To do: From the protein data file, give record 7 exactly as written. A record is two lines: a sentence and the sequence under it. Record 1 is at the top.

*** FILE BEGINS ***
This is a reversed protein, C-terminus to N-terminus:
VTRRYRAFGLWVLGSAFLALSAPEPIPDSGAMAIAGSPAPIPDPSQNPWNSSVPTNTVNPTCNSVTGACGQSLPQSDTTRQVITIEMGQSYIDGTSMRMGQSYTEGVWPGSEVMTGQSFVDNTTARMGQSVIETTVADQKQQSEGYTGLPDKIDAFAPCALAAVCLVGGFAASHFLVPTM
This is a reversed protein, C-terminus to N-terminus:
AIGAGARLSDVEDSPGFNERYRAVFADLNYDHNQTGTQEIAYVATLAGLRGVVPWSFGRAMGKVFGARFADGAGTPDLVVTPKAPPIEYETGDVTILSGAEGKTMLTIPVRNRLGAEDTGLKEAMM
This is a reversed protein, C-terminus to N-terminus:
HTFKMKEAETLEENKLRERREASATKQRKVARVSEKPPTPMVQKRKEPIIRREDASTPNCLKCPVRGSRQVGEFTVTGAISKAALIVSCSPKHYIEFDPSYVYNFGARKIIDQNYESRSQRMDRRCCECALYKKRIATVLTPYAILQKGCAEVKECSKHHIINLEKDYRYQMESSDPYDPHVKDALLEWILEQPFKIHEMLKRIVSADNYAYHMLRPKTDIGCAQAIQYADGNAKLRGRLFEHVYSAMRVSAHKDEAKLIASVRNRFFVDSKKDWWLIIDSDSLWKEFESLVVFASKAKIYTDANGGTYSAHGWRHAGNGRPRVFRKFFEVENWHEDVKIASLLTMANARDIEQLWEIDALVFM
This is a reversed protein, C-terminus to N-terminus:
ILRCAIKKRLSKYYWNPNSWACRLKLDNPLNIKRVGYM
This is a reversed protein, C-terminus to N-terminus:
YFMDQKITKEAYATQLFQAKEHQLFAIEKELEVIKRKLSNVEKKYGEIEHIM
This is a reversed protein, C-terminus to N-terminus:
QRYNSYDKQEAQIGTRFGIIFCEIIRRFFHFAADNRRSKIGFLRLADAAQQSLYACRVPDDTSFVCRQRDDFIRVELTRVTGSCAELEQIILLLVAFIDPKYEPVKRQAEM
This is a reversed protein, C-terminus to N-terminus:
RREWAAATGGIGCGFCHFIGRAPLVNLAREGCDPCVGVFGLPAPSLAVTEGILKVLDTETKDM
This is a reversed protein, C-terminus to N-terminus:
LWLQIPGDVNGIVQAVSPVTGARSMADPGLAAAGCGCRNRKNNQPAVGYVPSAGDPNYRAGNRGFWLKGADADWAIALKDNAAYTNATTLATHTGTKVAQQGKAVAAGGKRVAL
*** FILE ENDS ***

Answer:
This is a reversed protein, C-terminus to N-terminus:
RREWAAATGGIGCGFCHFIGRAPLVNLAREGCDPCVGVFGLPAPSLAVTEGILKVLDTETKDM